Terror, riots, weather add up to big risks

PUBLISHED : Monday, 23 July, 2012, 12:00am
UPDATED : Monday, 23 July, 2012, 12:00am


If the London Olympic Games were cancelled at the last minute, it wouldn't just be the spectators who'd be disappointed - insurers covering the international event would face huge compensation bills.

And, unlike the Beijing Olympic Games where insurers mainly worried about the risk of earthquakes, the London Olympics' biggest insurance risks are terrorist attacks and riots - not to mention the weather, according to an expert in Olympic insurance coverage.

'Hosting the Olympics in London will bring different challenges to those posed in China four years ago,' Munich Re underwriting manager Andrew Duxbury said.

'In Beijing, natural catastrophe risks such as earthquakes were on insurers' minds, whereas in London, flash flooding from summer storms could cause temporary disruption.

'However, issues such as terrorism are potentially much more serious.

'I can spend more sleepless nights worrying about London because the terror risk is undoubtedly there.'

He said that given London had been the target of terrorist attacks in the past, many underwriters would probably consider 'London a higher terror risk [than Beijing] and charge risk-adequate premiums'.

But Beijing faced more challenging natural perils, 'like earthquakes, for example'. 'Security threats cannot be ignored,' Duxbury said.

He said London might be an attractive target for activists because in the large multicultural city they could blend in, 'but security will be at the forefront of the authorities' minds'.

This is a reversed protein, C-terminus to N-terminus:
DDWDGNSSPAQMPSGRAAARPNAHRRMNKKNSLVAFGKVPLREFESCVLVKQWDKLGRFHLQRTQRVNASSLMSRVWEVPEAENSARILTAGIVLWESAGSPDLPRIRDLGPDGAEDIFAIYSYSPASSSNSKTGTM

Duxbury estimated that overall revenue exposure from cancelling the London Olympics would reach around US$5 billion. 'If the Olympics were cancelled today you have the contractual liabilities and exposures, and parts of these are insured, whether it's TV rights, advertising or the mug seller,' he said.

For example, if someone spent GBP500 (HK$6,022) on a ticket to the final of the 100 metres, they could claim that from the organiser if the event was cancelled, and the organiser could then claim that back from the insurer - if the organiser had bought cover.

Since the Munich Olympics in 1972, organisers have increasingly invested in insurance cover against everything from cancellation of the opening ceremony to scratching of individual events as a result of anything from bad weather, natural disasters, terrorism, riots, strikes and national mourning.

The insurers would also pay compensation for event cancellation caused by an outbreak of disease, venue damage, or for broadcast interruptions caused by power failure, or satellite or transmission breakdowns.

Duxbury said that so far no event cancellation compensation had been triggered for the Olympics, but the organisers still preferred to be covered. He said Munich Re had issued Euro350 million (HK$3.33 billion) in total coverage to various purchasers against full cancellation of the London Games this summer.


The amount, in US dollars, that Munich Re estimates would be lost in revenue if the London Games were cancelled